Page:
It is widely assumed by land users and decision makers that the most profitable use of forest land is to ultimately transform it into monocultures and commodity plantations, to the detriment of local food production and sustainable forest management. Usually, the relative success of conventional farming is the result of complex financial incentives and technical training that focuses on maximizing yields rather than optimizing the long-term, sustainable use of land and reducing the vulnerabilities of producers.

Unless international public funds are used to demonstrate the value of investing in biodiversity-friendly agriculture, the trend will continue to destroy biodiversity and manage land unsustainably, despite much effort to halt this. Restoration and biodiversity conservation need the input of public funding; political frameworks and incentives need to be adjusted in favour of biodiversity.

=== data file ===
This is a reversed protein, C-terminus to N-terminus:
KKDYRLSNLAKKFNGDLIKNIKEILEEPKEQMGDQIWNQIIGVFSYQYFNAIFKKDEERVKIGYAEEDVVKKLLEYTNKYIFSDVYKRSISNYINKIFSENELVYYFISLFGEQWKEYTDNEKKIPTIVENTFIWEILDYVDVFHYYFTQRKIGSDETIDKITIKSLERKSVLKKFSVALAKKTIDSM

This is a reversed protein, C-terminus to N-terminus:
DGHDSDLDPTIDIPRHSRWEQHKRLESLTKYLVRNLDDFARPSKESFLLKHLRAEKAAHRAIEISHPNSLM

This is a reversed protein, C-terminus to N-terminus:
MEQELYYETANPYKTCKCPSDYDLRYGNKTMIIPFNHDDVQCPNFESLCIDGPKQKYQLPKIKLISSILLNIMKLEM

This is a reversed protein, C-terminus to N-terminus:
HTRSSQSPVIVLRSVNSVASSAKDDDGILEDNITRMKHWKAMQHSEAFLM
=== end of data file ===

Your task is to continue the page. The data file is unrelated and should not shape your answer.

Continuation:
‘Biodiversity conservation and biodiversity-rich landscapes require two different streams of finance’, said Peter Minang, leader of the Greening Tree Crop Landscapes research unit at World Agroforestry. ‘We have to be innovative to bring private-sector money into sustainable land uses. We have to establish a business case to interest them’.

Finance experts at the workshop emphasized that there are sources of funding for biodiversity conservation, much in the form of commercial bank loans; and examples have been established around the world for schemes that ‘soften’ the terms of investment in biodiversity conservation, often as a result of government support in the form of guarantees.